[PATCH] cleanup: Add 'struct dev' in the TTM layer to be passed in for DMA API calls.
Konrad Rzeszutek Wilk
konrad.wilk at oracle.com
Thu Mar 24 07:25:09 PDT 2011
On Thu, Mar 24, 2011 at 08:52:20AM +0100, Thomas Hellstrom wrote:
> On 03/23/2011 03:52 PM, Konrad Rzeszutek Wilk wrote:
> >On Wed, Mar 23, 2011 at 02:17:18PM +0100, Thomas Hellstrom wrote:
> >>On 03/23/2011 01:51 PM, Konrad Rzeszutek Wilk wrote:
> >>>>>I was thinking about this a bit after I found that the PowerPC requires
> >>>>>the 'struct dev'. But I got a question first, what do you with pages
> >>>>>that were allocated to a device that can do 64-bit DMA and then
> >>>>>move it to a device than can 32-bit DMA? Obviously the 32-bit card would
> >>>>>set the TTM_PAGE_FLAG_DMA32 flag, but the 64-bit would not. What is the
> >>>>>process then? Allocate a new page from the 32-bit device and then copy over the
> >>>>>page from the 64-bit TTM and put the 64-bit TTM page?
> >>>>Yes, in certain situations we need to copy, and if it's necessary in
> >>>>some cases to use coherent memory with a struct device assoicated
> >>>>with it, I agree it may be reasonable to do a copy in that case as
> >>>>well. I'm against, however, to make that the default case when
> >>>>running on bare metal.
> >>>This situation could occur on native/baremetal. When you say 'default
> >>>case' you mean for every type of page without consulting whether it
> >>>had the TTM_PAGE_FLAG_DMA32?
> >>No, Basically I mean a device that runs perfectly fine with
> >>alloc_pages(DMA32) on bare metal shouldn't need to be using
> >>dma_alloc_coherent() on bare metal, because that would mean we'd need
> >>to take the copy path above.
> >I think we got the scenarios confused (or I did at least).
> >The scenario I used ("I was thinking.."), the 64-bit device would do
> >alloc_page(GFP_HIGHUSER) and if you were to move it to a 32-bit device
> >it would have to make a copy of the page as it could not reach the page
> >from GFP_HIGUSER.
> >The other scenario, which I think is what you are using, is that
> >we have a 32-bit device allocating a page, so TTM_PAGE_FLAG_DMA32 is set
> >and then we if we were to move it a 64-bit device it would need to
> >copied. But I don't think that is the case - the page would be
> >reachable by the 64-bit device. Help me out please if I am misunderstanding this.
> Yes, this is completely correct.
> Now, with a struct dev attached to each page in a 32-bit system
> (coherent memory)
> we would need to always copy in the 32-bit case, since you can't
> hand over pages
> belonging to other physical devices.
> But on bare metal you don't need coherent memory, but in this case you
> need to copy anyway becase you choose to allocate coherent memory.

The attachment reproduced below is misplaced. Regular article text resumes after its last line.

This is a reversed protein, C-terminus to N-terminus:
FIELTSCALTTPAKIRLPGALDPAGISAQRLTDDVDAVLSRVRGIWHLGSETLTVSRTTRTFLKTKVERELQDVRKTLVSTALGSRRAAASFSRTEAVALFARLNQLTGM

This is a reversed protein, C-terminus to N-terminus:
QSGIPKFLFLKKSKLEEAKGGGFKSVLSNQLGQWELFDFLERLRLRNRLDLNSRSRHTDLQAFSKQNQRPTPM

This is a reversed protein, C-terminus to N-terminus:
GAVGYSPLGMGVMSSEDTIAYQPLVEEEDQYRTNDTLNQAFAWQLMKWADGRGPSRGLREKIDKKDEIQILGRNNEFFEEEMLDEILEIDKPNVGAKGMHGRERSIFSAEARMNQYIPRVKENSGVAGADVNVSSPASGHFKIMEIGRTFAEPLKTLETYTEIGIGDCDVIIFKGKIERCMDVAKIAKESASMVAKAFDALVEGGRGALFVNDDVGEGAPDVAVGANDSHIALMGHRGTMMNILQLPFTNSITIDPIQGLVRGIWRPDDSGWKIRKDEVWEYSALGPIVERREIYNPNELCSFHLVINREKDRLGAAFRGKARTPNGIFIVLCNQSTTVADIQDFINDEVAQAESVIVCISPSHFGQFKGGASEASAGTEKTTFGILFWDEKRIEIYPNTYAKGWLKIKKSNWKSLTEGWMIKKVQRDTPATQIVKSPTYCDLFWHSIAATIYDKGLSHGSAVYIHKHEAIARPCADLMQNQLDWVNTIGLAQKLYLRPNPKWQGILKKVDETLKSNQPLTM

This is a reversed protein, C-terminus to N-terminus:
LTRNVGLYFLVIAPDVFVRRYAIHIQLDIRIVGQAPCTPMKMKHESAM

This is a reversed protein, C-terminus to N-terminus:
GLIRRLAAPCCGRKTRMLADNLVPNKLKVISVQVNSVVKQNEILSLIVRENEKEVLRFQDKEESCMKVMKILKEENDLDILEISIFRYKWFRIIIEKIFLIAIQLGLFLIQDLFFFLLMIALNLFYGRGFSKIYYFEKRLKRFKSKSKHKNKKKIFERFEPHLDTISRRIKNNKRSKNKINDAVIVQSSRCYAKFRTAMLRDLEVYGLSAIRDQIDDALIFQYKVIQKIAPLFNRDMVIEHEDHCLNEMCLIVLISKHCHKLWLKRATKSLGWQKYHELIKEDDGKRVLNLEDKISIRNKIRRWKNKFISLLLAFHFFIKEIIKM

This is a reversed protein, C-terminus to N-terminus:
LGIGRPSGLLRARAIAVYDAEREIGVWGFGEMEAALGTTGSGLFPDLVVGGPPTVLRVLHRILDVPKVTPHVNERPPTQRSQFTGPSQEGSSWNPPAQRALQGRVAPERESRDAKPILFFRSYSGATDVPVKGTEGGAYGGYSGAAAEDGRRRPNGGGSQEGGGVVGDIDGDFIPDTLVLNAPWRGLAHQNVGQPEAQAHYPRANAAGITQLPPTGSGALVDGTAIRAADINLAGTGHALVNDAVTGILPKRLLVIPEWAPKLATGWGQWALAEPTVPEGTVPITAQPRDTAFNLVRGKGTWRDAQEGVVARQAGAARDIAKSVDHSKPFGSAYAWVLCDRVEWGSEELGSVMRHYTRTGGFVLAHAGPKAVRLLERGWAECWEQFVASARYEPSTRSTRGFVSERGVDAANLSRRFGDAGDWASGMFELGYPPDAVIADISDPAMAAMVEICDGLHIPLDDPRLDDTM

Ok, can we go back one more step back. I am unclear about one other
thing. Lets think on this in terms of 2.6.38 code.
When a page in the TTM pool is being moved back and forth and also changes
the caching model, what happens on the free part? Is the original caching
state put back on it? Say I allocated a DMA32 page (GFP_DMA32), and move it
to another pool for another radeon device. I also do some cache changes:
make it write-back, then un-cached, then writeback, and when I am done, I
return it back to the pool (DMA32). Once that is done I want to unload
the DRM/TTM driver. Does that page get its caching state reverted
back to what it originally had (probably un-cached)? And where is this done?
> I see a sort of a hackish way around these problems.
> Let's say ttm were trying to detect a hypervisor dummy virtual
> device sitting on the pci bus. That device would perhaps provide pci
> information detailing what GFP masks needing to
> allocate coherent memory. The TTM page pool could then grab that
> device and create a struct dev to use for allocating "anonymous" TTM
> BO memory.
> Could that be a way forward? The struct dev would then be private to
> the page pool code, bare metal wouldn't need to allocate coherent
> memory, since the virtual device wouldn't be present. The page pool
> code would need to be updated to be able to cache also coherent
> Xen would need to create such a device in the guest with a suitable
> PCI ID that it would be explicitly willing to share with other
> hypervisor suppliers....
> It's ugly, I know, but it might work...
Or just create a phantom 'struct device' that is used with
the TTM layer. And it has the lowest common denominator of the
different graphic cards that exist. But that is a bit strange b/c
for some machines (IBM boxes), you have per-device DMA API specific
calls. This depends on what PCI bus you have the card as some of these
boxes have multiple IOMMUs. So that wouldn't work that nicely..
How about a backend TTM alloc API? So the calls to 'ttm_get_page'
and 'ttm_put_page' call to a TTM-alloc API to do allocation.
The default one is the native, and it would have those 'dma_alloc_coherent'
removed. When booting under virtualized
environment a virtualisation "friendly" backend TTM alloc would
register and all calls to 'put/get/probe' would be diverted to it.
'probe' would obviously check whether it should use this backend or not.
It would mean two new files: drivers/gpu/drm/ttm/ttm-memory-xen.c and
a ttm-memory-generic.c and some header work.
It would still need to keep the 'dma_address[i]' around so that
those can be passed to the radeon/nouveau GTT, but for native it
could just contain BAD_DMA_ADDRESS - and the code in the radeon/nouveau
GTT binding is smart to figure out to do 'pci_map_single' if the
dma_addr_t has BAD_DMA_ADDRESS.
The issuer here is with the caching I had a question about. We
would need to reset the caching state back to the original one
before free-ing it. So does the TTM pool de-alloc code deal with this?
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